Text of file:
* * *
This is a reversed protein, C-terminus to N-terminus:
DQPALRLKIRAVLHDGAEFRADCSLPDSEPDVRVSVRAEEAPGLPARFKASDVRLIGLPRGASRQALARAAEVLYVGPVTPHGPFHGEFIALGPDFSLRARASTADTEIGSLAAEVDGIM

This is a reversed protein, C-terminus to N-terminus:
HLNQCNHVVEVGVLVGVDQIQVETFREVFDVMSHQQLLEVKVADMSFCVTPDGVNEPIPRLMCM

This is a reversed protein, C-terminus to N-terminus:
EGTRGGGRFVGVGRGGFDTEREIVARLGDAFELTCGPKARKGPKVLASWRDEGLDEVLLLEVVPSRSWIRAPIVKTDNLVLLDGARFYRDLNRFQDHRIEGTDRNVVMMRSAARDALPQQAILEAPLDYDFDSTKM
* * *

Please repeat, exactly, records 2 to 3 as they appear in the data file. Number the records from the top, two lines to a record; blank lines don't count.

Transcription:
This is a reversed protein, C-terminus to N-terminus:
HLNQCNHVVEVGVLVGVDQIQVETFREVFDVMSHQQLLEVKVADMSFCVTPDGVNEPIPRLMCM

This is a reversed protein, C-terminus to N-terminus:
EGTRGGGRFVGVGRGGFDTEREIVARLGDAFELTCGPKARKGPKVLASWRDEGLDEVLLLEVVPSRSWIRAPIVKTDNLVLLDGARFYRDLNRFQDHRIEGTDRNVVMMRSAARDALPQQAILEAPLDYDFDSTKM